We showcased the good things and the bad things within the LGBTQ+ community.
JN: The racism moment in the bathroom was upsetting.
TG: Yes and I wanted to hold that a bit longer, but my editor thought the point was made without it being lengthier.
I have been a victim of that before so I thought it was really important to depict it on film. It was a blessing and a curse. It opened people’s eyes to see how far we still have to go as a community. We were not accepted into three major festivals because the organizers thought we were portraying the gay community in a negative way. I didn’t understand that because this was just one aspect of it.
The movie is accepted more by mainstream film festivals than by LGBTQ+ film festivals.
JN: The film was screened at Chicago Latino Film Festival and Reeling wasn’t it?
TG: Yes, we had two screenings at Reeling. The California film festivals are the same company so it was not shown there once rejected.
JN: Recent movies such as Fire Island and Bros approach the same subject, that we are not a perfect community and there is work to do. The film festivals rejecting you were trying to hide the fact that there is racism within the community and possibly you were just ahead of your time.
TG: I have heard that before. We were a small production without a big budget. We only had $25,000 to make it. My dad’s town accepted it all.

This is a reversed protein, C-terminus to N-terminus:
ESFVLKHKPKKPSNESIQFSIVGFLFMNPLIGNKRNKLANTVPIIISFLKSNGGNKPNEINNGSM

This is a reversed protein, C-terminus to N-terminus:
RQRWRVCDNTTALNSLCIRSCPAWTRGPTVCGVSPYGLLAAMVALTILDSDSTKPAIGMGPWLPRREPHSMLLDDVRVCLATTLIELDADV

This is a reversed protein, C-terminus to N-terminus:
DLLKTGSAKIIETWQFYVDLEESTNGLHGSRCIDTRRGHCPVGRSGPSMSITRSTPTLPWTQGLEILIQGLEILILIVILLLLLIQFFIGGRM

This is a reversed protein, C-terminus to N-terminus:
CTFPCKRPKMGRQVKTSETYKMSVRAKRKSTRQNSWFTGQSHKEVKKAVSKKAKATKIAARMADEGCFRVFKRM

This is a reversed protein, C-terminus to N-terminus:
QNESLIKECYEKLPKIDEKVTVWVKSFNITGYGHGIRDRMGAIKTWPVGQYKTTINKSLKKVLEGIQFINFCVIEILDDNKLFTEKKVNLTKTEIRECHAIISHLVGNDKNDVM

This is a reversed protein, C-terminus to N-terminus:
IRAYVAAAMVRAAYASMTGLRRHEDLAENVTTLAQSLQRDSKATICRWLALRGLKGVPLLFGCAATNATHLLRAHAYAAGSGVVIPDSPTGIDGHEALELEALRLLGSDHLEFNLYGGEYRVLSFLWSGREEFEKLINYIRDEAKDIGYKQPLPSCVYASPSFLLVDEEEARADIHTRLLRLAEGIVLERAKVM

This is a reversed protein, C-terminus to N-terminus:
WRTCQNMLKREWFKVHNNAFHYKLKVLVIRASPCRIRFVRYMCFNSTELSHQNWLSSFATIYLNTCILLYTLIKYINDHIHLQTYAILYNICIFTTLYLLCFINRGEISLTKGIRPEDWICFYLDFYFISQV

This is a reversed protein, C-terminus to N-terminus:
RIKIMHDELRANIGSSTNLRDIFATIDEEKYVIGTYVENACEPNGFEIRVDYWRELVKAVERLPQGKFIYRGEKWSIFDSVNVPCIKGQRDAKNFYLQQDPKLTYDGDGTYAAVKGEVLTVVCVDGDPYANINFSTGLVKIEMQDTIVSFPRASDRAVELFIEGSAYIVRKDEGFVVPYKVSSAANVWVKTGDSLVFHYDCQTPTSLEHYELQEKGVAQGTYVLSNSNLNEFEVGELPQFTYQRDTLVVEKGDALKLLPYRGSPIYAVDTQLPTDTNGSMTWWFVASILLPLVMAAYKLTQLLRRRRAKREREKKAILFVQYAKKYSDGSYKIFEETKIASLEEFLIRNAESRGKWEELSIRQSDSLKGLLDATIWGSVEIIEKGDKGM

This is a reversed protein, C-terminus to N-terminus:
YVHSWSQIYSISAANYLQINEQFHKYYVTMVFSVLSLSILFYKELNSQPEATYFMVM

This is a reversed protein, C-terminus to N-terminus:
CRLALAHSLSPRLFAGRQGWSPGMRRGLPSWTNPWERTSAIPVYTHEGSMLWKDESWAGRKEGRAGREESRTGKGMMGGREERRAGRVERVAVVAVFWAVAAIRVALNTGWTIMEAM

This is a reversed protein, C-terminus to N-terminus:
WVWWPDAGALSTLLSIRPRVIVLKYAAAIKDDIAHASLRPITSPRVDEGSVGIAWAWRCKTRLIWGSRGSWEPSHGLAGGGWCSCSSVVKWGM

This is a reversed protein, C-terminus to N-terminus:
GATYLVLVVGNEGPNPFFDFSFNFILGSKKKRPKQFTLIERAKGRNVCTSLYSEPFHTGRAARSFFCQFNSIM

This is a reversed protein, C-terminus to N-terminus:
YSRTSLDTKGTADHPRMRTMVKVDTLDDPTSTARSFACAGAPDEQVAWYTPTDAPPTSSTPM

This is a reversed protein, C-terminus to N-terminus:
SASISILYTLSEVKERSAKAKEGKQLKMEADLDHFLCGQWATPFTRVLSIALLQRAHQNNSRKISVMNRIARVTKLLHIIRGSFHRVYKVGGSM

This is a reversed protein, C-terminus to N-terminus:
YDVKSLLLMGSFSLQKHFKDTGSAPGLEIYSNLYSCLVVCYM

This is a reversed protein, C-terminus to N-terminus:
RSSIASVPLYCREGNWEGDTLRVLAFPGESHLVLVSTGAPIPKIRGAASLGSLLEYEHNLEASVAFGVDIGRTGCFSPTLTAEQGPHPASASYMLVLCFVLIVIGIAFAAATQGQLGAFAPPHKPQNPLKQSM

JN: Where was this filmed in Mexico?
TG: The town of Jalpa in Zacatecas.
JN: How did the cast and crew travel to Mexico?
TG: I flew them down there. That took a big amount of our budget to do. I thought it would be the hardest place to shoot, but it ended up being the easiest. Chicago was much harder to film in when we returned. We had to work around a lot of schedules.
JN: Oh, so when you were in Mexico it was a captive group.
TG: Yes, we were locked into the film when we traveled there. We did have a day off where I could show the crew and cast the town.
JN: I have seen the actress that played Lily in several plays around Chicago.
TG: Yes, Sandra Marquez and Charin Alvarez were both big local actresses. It was a dream come true working with them and also very intimidating at the same time.
JN: What would you like audiences to take away from the film A Place to Be today?
TG: That we exist and are everywhere. We are Latino, Black, white and undocumented. We are just like everybody else. The only difference is that we get the short end of the stick right now. It is not as bad as it was back in the eighties.
I want to bring attention to the fact that the LGBTQ+ community is not perfect. We want equality and acceptance but we don’t do that within our own community.
JN: What are you working on next?
TG: I wrote a script for a kid’s movie called Greasepaint. It is The Little Rascals meets Weekend at Bernie’s with a little Bozo the Clown. The short that inspired it is on YouTube. I will be a producer and co-writer. It has been in the making for almost 20 years!
A Place to Be is now available at amazon.com